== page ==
Medium and large businesses with meters of profile classes 05, 06, 07, and 08 have had to pay their bills based on their half-hour electricity (HHE) use, since 2017. This is known as half-hour electricity metering and is the result of a change made when Ofgem (Office of Gas and Electricity Markets) amended the Balancing and Settlement code under the P272 legislation. How do you know if you have a Half Hour meter? If your business tends to use more than 100 kWh electricity in half an hour, then it is likely that you already have a HH meter installed. This will be an Automatic Meter Read (AMR) that will automatically send your half-hourly electricity suppliers a meter reading every half hour using a fixed-line. You can check your meter type on your electricity bill by looking at the S number. If the number after the S reads 00 then your meter is a half-hourly one. What are the benefits of an HH meter? Before the introduction of HH metering, business energy suppliers tended to match energy consumption to customers using profiles to describe their business type. These classes were number 00 to 08 and included Domestic Unrestricted Customers, Non-Domestic Unrestricted Customers, and Peak Load Use of Electricity above 100 kW. Businesses then had to submit their own meter readings, so that their supplier could: • Check that their energy consumption matched the given profile • Balance the amount they were paying with the amount of energy used, so they could reconcile any billing differences If you change to an HH meter, it will send your readings automatically every half-hour so your bill will be based on actual use, not a profile class estimate. This then gives you an up-to-date view of your electricity use, and how much you should be expecting to pay. Business electricity suppliers can also use the data to get a deeper understanding of your pattern of energy use, which may well work to your benefit as they should then be able to offer you a contract that is tailored to your business need. HH Meters and the smart grid If we widen out the thinking about what benefits a HH meter brings, it can also help with the modelling of the UK’s future energy needs as ‘time of use’ tariffs could help manage demand at peak times, or even reward businesses who are able to be more flexible with their electricity use. HH Meters and business gas HH meters are not available for business gas as it isn’t paid for in the same way as business electricity. You pay for business gas based on your daily use, not your half-hourly use. If you’re thinking about moving to a HH meter to take advantage of half-hour electricity prices or would like to know more about how it works – please contact our friendly and experienced team today.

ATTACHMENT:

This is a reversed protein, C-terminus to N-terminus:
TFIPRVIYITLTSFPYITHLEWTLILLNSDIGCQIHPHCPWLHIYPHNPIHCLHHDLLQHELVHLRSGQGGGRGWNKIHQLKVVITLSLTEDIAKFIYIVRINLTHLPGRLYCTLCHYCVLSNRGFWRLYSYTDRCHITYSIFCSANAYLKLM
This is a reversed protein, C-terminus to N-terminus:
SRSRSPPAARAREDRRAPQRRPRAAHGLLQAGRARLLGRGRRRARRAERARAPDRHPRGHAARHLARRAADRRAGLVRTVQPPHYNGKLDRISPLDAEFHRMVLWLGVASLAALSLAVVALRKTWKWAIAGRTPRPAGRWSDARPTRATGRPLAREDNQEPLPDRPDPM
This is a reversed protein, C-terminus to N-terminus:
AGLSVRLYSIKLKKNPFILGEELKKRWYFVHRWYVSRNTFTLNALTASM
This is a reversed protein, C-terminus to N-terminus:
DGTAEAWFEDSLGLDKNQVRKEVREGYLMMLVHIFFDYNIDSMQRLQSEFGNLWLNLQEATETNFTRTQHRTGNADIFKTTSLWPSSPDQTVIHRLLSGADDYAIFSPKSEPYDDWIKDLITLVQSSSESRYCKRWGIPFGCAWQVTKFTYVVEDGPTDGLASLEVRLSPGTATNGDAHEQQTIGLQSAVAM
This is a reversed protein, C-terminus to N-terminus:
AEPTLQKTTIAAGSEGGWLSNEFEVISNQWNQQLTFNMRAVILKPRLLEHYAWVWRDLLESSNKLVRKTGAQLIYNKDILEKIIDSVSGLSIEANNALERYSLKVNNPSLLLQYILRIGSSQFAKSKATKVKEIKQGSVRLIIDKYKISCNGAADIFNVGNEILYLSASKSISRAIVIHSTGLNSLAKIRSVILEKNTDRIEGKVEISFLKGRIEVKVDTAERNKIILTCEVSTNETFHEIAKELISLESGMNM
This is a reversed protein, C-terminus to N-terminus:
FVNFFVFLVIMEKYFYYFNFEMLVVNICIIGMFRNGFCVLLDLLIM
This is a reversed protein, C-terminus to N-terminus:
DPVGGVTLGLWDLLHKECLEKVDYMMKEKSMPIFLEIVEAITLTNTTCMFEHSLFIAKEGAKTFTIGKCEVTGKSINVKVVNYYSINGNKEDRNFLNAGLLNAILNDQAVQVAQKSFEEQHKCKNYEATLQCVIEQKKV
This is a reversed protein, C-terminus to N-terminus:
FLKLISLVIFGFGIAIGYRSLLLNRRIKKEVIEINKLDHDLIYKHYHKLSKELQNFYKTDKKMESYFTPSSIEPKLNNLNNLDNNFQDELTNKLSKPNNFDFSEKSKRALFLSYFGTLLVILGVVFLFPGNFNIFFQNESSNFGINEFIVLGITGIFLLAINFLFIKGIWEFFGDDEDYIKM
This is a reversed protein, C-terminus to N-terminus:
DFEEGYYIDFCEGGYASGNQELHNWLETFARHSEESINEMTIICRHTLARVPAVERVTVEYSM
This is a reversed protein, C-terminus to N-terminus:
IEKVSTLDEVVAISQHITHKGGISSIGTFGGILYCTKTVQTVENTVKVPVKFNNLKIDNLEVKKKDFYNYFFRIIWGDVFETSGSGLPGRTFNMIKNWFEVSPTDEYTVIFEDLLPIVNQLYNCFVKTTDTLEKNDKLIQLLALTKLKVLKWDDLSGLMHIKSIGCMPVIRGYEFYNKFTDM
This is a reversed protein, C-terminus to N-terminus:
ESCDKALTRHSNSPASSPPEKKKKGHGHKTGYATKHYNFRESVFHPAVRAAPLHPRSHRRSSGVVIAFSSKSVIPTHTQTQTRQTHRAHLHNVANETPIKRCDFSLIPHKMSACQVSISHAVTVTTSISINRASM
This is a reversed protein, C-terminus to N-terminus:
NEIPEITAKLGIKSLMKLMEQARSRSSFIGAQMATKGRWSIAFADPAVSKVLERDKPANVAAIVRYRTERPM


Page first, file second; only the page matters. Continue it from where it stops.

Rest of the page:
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7 Dec

Deemed Contracts: Guide for Businesses

by Simon Thompson
 
Money is tight for everyone at the moment, so no-one wants to be overpaying for business electricity. It may surprise you to learn, then, that many businesses are missing out on potential savings due to deemed energy contracts. What is a deemed energy contract? A deemed contract is the name of the contract that is put in place by the business electricity supplier when a business moves to a new premise and begins consuming electricity before they have agreed to a contract. Businesses may also move onto a deemed contract if their existing contract ends, and they continue to consume electricity. This can happen if a contract expires and the business hasn’t realised, or when the contract is terminated early (by either the business or the supplier). How much do deemed contracts cost? Deemed contracts tend to cost a lot more than tariffs that have been negotiated. For example, micro-businesses can end up paying 80% more on a deemed contract than on a negotiated contract. Research has shown that around 10% of micro-businesses are currently on deemed contracts, which means they are paying way more than they need to for their business electricity. What happens if you allow your contract to roll over? If you allow your business electricity contract to roll over, you will more than likely be placed onto a more expensive standard tariff – which can be 50% more expensive than negotiated contracts. You may also face an exit fee if you decide to switch early. If your business is reaching the end of its energy contract, it is vital that you compare the latest prices. Delaying taking action on this can leave you stuck on expensive rollover rates. What are your rights if you are on a deemed contract? If you discover you are on a deemed contract, then don’t worry, you still have the right to switch supplier without paying a fee. If you are on a deemed contract, your business electricity supplier cannot: • Ask you to give notice before terminating the contract • Charge you a termination fee • Prevent you from switching for any reason at any time Your electricity supplier must take all reasonable steps to provide you with the Principal Terms of your deemed contract if you request it – including all charges and fees. If you are on a deemed energy contract, you should compare business electricity rates and switch to a better contract as soon as possible.